Have I got a treat for you – something totally out of the ordinary, creative and incredibly delicious. It may sound a little strange, but trust me, they are amazing! Yesterday was such a fun day and I am so happy to share it with all of you! Chef Shannon Kinsella (@chefsrk) of Gourmet Garden was visiting from her home city of Chicago for the CIAs Worlds of Flavor conference and kindly agreed to teach a cooking class for me. It was Tamale Day in Marin County!
Shannon and I met in Austin at BlogHer Food. One evening I had missed my assigned dinner group and I sat down in the lobby next to Shannon. We started chatting as I was trying to figure out where I would go. She mentioned that she and a friend were going to El Naranjo and I just about fell out of my chair. This is my favorite restaurant in Austin and I begged her to let me come along. With her wonderful exuberant laugh, she invited me along.
Shannon and I connected immediately and I adore her. An extremely talented chef, she worked with Rick Bayless on all of his television shows. She was in the second kitchen preparing all of the ingredients and final dishes and then sending them up to the main kitchen to be used during the taping. Now every time I watch one of his shows I think of Shannon’s work and how beautiful everything is.
I organize events for the San Francisco Food Society, a wide variety of activities all over the Bay Area where people can get together in a relaxed environment, make new friend and see old acquaintances. For non-members, it gives you chance to meet some of the members, try it out to see if you want to join us, and have a great time meeting awesome people in the food and hospitality industries.
We held the class at the beautiful and extremely well appointed Jackie Slade Food Loft. Jackie is a very talented in-demand food stylist. If you are ever thinking of doing any video work, need a location for a photo shoot, or are looking for a food stylist, give Jackie a call.
When Shannon and I were talking about the class, she mentioned that she had recently taught a tamale-making class and I immediately knew it would be a ton of fun and everyone would really enjoy themselves. Plus having the opportunity to learn techniques from a pro really helps when you are alone in your kitchen trying to recreate a recipe.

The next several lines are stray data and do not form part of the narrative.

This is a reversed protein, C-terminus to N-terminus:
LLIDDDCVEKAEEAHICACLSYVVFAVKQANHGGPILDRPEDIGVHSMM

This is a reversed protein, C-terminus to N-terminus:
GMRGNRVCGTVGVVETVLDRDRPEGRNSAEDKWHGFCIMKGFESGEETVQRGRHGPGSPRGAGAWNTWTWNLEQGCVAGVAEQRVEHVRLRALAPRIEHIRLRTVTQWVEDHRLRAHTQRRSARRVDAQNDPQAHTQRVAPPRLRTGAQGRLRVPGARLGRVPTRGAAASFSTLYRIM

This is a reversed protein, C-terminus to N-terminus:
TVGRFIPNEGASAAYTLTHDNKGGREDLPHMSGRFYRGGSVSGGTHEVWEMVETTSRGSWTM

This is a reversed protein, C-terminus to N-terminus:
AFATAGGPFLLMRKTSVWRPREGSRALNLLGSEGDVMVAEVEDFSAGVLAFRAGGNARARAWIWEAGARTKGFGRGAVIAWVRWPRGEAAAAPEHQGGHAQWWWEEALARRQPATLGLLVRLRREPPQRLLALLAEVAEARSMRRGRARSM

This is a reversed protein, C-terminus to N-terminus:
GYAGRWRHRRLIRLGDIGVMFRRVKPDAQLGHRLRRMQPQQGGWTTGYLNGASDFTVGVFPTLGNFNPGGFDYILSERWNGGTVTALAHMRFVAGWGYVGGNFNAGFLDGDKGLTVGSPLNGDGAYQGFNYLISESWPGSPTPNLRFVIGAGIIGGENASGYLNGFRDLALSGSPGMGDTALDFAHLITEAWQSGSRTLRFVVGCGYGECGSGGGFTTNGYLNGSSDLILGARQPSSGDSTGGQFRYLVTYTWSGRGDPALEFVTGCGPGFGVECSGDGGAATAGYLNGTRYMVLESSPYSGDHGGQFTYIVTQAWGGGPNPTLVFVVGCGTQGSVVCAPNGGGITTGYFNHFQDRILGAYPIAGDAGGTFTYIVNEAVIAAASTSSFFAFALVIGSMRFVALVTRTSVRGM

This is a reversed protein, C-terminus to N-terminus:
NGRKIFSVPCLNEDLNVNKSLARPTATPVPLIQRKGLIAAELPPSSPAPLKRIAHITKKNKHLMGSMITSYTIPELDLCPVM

I contacted my friend Sabrina Model, author of The Tomato Tart (@thetomatotart) to help us prep (she had offered when we were all in Austin) and we had too much fun getting ready for the class! One gal told us that she really enjoyed listening to us laugh and chat as we cooked together and thought we had worked together for years. In truth, this was the first time we had been in the kitchen together and we had a ball!
We made three types of masa: traditional, pumpkin and chocolate. We made an assortment of fillings for people to choose from. We had roasted poblano peppers skinned and cut into thin strips (Rajas), chicken in mole sauce, pulled pork with chiles and cilantro, crumbled and sauteed chorizo, shredded cheese, Queso Fresco (Mexican fresh cheese) and jicama. And to make it even more fun, we made a freshly roasted tomato, onion, and pepper salsa and chocolate ganache.
After a presentation and demonstration of techniques by Shannon, everyone got to work rolling their own tamales. Each was as unique as the person who made them, with a wide variety of filling combinations. While the tamales were cooking, everyone had a chance to chat, meet new people, and share fun stories. There was no shortage of conversation in that room!
It was so gratifying to see the happy smiles on everyone’s faces and know they really enjoyed themselves. If you want a really unusual dessert that is gluten-free, consider making these tamales. You can make all the components a couple of days ahead, assemble them a day ahead, steam them in the morning and reheat to serve them that night.
One of the holiday traditions of Mexican families is to have the entire family make tamales together, sitting around a large table exchanging stories and laughter, while filling and rolling the tamales. The old adage still holds trues … many hands make light work … and bring families closer together.
I hope you make these with your own family or family of friends soon. They are a wonderful way to spend a few hours together and come away with the best tamales you’ve ever eaten!!